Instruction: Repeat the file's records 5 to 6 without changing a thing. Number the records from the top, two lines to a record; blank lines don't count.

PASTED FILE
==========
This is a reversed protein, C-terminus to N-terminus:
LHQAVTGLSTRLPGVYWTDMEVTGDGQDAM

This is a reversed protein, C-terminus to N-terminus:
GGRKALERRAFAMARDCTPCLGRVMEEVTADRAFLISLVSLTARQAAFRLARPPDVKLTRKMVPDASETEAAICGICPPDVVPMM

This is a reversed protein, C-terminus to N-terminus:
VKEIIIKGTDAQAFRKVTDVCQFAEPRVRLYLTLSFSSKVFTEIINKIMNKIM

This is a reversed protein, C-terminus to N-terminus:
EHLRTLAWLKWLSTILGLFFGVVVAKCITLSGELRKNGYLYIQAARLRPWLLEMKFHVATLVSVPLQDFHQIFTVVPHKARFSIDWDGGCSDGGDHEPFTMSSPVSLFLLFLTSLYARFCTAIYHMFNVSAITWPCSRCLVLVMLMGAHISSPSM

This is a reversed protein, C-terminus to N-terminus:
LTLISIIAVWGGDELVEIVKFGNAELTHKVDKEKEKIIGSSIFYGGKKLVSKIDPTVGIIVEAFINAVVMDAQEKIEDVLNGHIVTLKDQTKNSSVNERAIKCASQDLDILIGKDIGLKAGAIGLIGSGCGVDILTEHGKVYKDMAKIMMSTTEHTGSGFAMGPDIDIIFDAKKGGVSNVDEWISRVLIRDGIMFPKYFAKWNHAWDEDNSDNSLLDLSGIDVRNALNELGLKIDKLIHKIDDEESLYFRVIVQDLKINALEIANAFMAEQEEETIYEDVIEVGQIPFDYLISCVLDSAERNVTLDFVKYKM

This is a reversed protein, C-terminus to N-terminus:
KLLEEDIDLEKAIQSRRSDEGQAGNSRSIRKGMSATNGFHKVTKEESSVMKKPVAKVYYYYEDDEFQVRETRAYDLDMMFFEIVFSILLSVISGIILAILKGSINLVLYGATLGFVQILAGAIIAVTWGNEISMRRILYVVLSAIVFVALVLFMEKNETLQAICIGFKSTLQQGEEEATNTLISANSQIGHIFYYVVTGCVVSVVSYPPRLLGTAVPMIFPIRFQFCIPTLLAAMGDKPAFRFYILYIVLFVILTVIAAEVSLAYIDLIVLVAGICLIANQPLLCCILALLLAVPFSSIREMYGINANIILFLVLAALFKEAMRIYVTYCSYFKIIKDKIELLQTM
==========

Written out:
This is a reversed protein, C-terminus to N-terminus:
LTLISIIAVWGGDELVEIVKFGNAELTHKVDKEKEKIIGSSIFYGGKKLVSKIDPTVGIIVEAFINAVVMDAQEKIEDVLNGHIVTLKDQTKNSSVNERAIKCASQDLDILIGKDIGLKAGAIGLIGSGCGVDILTEHGKVYKDMAKIMMSTTEHTGSGFAMGPDIDIIFDAKKGGVSNVDEWISRVLIRDGIMFPKYFAKWNHAWDEDNSDNSLLDLSGIDVRNALNELGLKIDKLIHKIDDEESLYFRVIVQDLKINALEIANAFMAEQEEETIYEDVIEVGQIPFDYLISCVLDSAERNVTLDFVKYKM

This is a reversed protein, C-terminus to N-terminus:
KLLEEDIDLEKAIQSRRSDEGQAGNSRSIRKGMSATNGFHKVTKEESSVMKKPVAKVYYYYEDDEFQVRETRAYDLDMMFFEIVFSILLSVISGIILAILKGSINLVLYGATLGFVQILAGAIIAVTWGNEISMRRILYVVLSAIVFVALVLFMEKNETLQAICIGFKSTLQQGEEEATNTLISANSQIGHIFYYVVTGCVVSVVSYPPRLLGTAVPMIFPIRFQFCIPTLLAAMGDKPAFRFYILYIVLFVILTVIAAEVSLAYIDLIVLVAGICLIANQPLLCCILALLLAVPFSSIREMYGINANIILFLVLAALFKEAMRIYVTYCSYFKIIKDKIELLQTM